• Popjak, “Natural Substances Formed Biologically from Mevalonic Acid,” Biochemical symposium no. 29 (T. W. Goodwin, ed.) Academic Press, New York, pp 17–37 (1970)
  • Proudfoot, Cell 64:671–674 (1991)
  • Ramos-Valdivia et al., “Isopentenyl Diphosphate Isomerase: A Core Enzyme in Isoprenoid Biosynthesis: A Review of its Biochemistry and Function,” Nat. Prod. Rep. 6:591–603 (1997)
  • Rohdich et al., “Cytidine 5′-Triphosphate-Dependent Biosynthesis of Isoprenoids: YgbP Protein of Escherichia coli Catalyzes the Formation of 4-Diphosphocytidyl-2-C-methylerythritol,” Proc. Natl. Acad. Sci. USA 96:11758–11763 (1999)
  • Sambrook et al., “Molecular Cloning: A Laboratory Manual,” 2nd ed., Cold Spring Harbor Laboratory Press, Cold Spring Harbor, N.Y. (1989)
  • Sanfacon et al., Genes Dev. 5:141–149 (1991)
  • Serino and Maliga, “A Negative Selection Scheme Based on the Expression of Cytosine Deaminase in Plastids,” Plant J. 12:687–701 (1997)
  • Smith et al., Adv. Appl. Math. 2:482 (1981)
  • Sprenger et al., “Identification of a Thiamin-Dependent. Synthase in Escherichia coli Required for the Formation of the 1-Deoxy-D-Xylulose 5-Phosphate Precursor to Isoprenoids, Thiamin, and Pyridoxol,” Proc. Natl. Acad. Sci. USA 94:12857–12862 (1997)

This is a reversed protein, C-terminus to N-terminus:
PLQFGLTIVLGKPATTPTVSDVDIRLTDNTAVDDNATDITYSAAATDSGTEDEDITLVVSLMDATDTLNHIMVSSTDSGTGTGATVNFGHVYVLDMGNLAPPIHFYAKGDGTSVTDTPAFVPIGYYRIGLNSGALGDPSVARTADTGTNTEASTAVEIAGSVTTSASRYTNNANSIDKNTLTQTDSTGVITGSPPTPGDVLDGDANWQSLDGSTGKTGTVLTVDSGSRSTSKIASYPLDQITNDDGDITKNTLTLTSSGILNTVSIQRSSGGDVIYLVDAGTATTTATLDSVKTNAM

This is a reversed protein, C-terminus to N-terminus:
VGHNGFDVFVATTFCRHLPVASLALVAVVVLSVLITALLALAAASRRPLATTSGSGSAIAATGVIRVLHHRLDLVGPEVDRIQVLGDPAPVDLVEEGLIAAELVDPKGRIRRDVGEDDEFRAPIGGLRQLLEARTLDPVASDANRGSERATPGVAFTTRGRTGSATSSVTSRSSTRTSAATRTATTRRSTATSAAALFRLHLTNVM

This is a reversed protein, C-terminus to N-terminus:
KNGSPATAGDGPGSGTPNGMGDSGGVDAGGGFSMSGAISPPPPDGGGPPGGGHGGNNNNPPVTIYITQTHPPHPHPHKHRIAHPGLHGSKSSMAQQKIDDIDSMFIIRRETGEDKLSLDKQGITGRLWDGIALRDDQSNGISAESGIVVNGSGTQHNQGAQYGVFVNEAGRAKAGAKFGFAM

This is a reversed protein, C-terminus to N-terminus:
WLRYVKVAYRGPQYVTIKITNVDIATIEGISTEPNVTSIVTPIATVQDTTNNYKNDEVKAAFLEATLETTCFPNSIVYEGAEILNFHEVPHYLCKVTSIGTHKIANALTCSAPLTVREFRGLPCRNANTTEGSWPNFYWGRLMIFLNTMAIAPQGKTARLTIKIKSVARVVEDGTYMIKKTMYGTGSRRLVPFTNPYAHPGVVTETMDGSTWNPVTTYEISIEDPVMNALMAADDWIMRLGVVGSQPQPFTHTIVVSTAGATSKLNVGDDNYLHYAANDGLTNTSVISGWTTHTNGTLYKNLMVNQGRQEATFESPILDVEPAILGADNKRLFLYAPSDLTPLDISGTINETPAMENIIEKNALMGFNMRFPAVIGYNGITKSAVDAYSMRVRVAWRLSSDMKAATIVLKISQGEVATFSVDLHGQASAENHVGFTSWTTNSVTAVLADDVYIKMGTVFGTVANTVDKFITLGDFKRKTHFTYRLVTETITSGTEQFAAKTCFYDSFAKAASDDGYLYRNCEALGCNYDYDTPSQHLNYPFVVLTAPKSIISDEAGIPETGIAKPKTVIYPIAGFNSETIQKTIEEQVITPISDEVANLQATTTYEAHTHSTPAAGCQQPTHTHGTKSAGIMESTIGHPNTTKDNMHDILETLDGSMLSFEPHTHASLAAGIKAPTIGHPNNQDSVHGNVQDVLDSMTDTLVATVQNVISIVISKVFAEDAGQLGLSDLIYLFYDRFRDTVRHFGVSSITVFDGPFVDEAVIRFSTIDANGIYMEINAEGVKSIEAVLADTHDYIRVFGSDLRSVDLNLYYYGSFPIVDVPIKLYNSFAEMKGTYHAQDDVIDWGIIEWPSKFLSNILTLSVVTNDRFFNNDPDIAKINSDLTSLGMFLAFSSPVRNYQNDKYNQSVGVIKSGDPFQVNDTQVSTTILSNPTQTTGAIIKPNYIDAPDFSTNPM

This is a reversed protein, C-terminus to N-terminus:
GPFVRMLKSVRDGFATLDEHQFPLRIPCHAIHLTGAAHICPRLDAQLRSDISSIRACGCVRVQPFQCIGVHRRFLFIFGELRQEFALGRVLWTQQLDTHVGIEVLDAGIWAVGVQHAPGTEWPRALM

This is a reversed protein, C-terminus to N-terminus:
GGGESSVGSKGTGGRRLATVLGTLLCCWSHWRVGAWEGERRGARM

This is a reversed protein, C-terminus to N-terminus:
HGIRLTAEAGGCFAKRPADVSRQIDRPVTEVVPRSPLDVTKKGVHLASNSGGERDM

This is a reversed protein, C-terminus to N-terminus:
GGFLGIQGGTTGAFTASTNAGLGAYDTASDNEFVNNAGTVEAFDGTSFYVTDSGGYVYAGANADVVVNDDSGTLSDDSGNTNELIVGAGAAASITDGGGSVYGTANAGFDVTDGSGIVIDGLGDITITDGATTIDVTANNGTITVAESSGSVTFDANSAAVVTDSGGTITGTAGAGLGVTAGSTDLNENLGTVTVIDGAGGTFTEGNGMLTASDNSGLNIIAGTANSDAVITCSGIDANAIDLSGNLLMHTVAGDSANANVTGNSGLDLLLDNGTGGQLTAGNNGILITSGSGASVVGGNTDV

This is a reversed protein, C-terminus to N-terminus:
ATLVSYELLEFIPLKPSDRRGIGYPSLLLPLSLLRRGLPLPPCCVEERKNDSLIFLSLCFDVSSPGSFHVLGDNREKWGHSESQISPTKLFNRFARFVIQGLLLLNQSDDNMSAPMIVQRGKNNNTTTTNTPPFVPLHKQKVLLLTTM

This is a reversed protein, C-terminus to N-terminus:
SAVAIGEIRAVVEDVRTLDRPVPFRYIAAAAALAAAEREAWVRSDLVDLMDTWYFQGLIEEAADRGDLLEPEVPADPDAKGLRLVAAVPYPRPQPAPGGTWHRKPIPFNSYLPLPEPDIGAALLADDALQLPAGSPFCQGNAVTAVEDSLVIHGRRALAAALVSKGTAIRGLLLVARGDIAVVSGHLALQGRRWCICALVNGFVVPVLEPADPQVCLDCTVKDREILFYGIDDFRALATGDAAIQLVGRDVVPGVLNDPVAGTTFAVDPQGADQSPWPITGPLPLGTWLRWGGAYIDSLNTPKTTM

• Stevens and Burton, “Genetic Engineering of Eukaryotic Algae: Progress and prospects,” J. Phycol 33:713–722 (1997)
  • Sugiura, M., “Direct submission to the EMBL/GenBank/DDBJ databases, bases 1–155939,” (1986)
  • Takagi et al., “A Gene Cluster for the Mevalonate Pathway from Stretomyces sp Strain CL190,” J. Bacteriol. 182:4153–4157 (2000)
  • Takahashi, et al., “Purification, Characterization, and Cloning of a Eubacterial 3-Hydroxy-3-Methylglutaryl Coenzyme A Reductase, a Key Enzyme Involved in Biosynthesis of Terpenoids,” J. Bacteriol. 181:1256–1263 (1999)
  • Toriyama and Hinata, “Cell Suspension and Protoplast Culture in Rice,” Plant Science 41:179–183 (1985)
  • Tsudsuki, T., “Direct submission, bases 1–155939. Data Processing Center, Aichi-Gakuin University, Aichi, Japan,” (1998)